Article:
The motivation for conducting a stepped wedge trial that is most commonly cited is also the most questionable: that a stepped wedge design is necessary when you want everyone to have the opportunity to access the intervention. This is often portrayed as an incentive for sites to participate, or as an ethical obligation, or as a justification based on a concern that sites might seek the intervention for themselves outside of the trial protocol. We will square up to the logic of this argument in the next section.

A much more pertinent question to ask than ‘should I give every site the intervention?’ is ‘how long can I reasonably ask any site to wait for it?’ This will help you understand how much time you have to conduct a truly randomised evaluation. If you believe, incidentally, that you have an ethical obligation to give everyone the intervention immediately, and if you can, then a stepped wedge trial is

So, what if we have an intervention that can only be crossed in one direction, and we have a number of clusters that are ready to be randomised at the same time to a trial conducted over an extended period of time. How do we arrive at a stepped wedge as our design choice rather than any alternative?

Suppose we want to design a trial in a maternity unit setting, recruiting women with suspected pre-eclampsia, and randomised by maternity unit. Suppose we have identified 10 maternity units willing to take part, and we are not hopeful of finding any more. For this example, we will divide the timetable for the study into whole months for convenience and assume that in each unit four women are recruited every month. Here we explore the statistical power—the likelihood of finding evidence for an important effect—of different designs. More details on the assumptions behind our power calculations are given in

Sample size calculations for trials usually determine the number of participants needed to achieve given statistical power,

Designs for cluster randomised trials allowing crossover (in one direction) from a control to an intervention condition, either during or after the end of the trial, showing the statistical power of each design in a particular scenario (see

First, a sense-check: do we really need to extend the timescale of our trial? What if we recruited women over a single month, with half the maternity units allocated to the intervention condition and half to the control (20 women in each condition)? This design is shown schematically in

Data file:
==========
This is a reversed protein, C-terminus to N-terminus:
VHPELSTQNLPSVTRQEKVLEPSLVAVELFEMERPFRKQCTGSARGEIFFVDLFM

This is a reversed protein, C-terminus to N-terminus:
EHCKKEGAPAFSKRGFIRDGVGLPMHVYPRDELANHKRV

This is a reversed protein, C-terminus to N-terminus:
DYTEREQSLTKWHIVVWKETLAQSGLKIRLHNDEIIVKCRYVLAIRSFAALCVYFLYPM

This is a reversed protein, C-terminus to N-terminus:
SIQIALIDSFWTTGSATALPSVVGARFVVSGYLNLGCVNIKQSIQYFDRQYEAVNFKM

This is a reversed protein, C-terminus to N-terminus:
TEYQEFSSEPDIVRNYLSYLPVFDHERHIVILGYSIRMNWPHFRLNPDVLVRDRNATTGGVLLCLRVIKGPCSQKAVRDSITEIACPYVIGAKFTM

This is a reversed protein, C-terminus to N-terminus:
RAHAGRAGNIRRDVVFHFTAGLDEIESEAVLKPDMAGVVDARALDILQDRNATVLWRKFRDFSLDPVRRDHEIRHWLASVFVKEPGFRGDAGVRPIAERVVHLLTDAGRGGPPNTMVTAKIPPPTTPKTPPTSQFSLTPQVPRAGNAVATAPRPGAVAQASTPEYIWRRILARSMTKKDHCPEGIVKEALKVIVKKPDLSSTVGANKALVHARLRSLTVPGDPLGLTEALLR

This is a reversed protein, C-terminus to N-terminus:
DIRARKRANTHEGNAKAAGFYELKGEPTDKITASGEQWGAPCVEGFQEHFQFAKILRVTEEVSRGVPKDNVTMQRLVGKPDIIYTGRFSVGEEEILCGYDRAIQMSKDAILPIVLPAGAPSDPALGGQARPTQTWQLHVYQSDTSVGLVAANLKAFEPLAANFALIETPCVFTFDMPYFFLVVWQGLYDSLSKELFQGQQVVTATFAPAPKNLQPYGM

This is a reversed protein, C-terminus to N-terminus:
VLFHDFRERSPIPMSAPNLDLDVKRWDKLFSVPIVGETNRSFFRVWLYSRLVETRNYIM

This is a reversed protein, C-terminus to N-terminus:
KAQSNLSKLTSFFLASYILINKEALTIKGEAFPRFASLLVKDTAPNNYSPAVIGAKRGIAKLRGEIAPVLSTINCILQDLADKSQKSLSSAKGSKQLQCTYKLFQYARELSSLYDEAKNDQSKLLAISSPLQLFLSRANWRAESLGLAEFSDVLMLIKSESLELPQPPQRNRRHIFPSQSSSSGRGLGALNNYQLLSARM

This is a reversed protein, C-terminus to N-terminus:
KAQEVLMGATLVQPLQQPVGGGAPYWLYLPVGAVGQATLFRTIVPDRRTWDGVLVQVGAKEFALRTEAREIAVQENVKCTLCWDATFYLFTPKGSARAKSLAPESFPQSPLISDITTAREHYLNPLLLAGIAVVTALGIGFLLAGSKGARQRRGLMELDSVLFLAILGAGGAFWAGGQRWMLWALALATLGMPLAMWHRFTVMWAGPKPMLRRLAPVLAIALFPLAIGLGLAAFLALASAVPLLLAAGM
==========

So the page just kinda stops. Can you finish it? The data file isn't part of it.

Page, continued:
Now, a perceived advantage of the stepped wedge design is that all the sites end up receiving the intervention. But sites still have to wait: for the design in

If we go further, and abandon the idea that all clusters must begin in the control condition and end in the intervention condition, we arrive at the design in

But what about that excess power? Could we get away with collecting

So far, we have deliberately focused more on the design and conduct of stepped wedge trials than their analysis, but the two are connected and the latter generates just as much discussion. Combining quantitative information from between-site and within-site comparisons is relatively easy, although the methods that are commonly used—mixed regression and generalised estimating equations—rely heavily on statistical modelling.

One of the most important things when analysing a stepped wedge trial is to allow for the possibility of secular changes in outcomes over time (this is because time is confounded with treatment in a stepped wedge design). Yet we know from the work of others that this and other aspects of the analysis of stepped wedge trials are often handled inadequately in practice.

Stepped wedge designs provide a formal framework for evaluating interventions implemented at multiple sites. In this article we have focused on randomised evaluations, although non-randomised studies of interventions implemented at different times in different sites will share many of the features of stepped wedge trials.

Staggering the introduction of the intervention at different sites can offer statistical efficiency as well as practical benefits. But while efficiency and practicality may drive the choice of a stepped wedge design,

RH is a Senior Fellow with The Healthcare Improvement Studies (THIS) Institute. This Fellowship is funded by a grant from the Health Foundation to the University of Cambridge.

None declared.

Not required.

Commissioned; internally peer reviewed.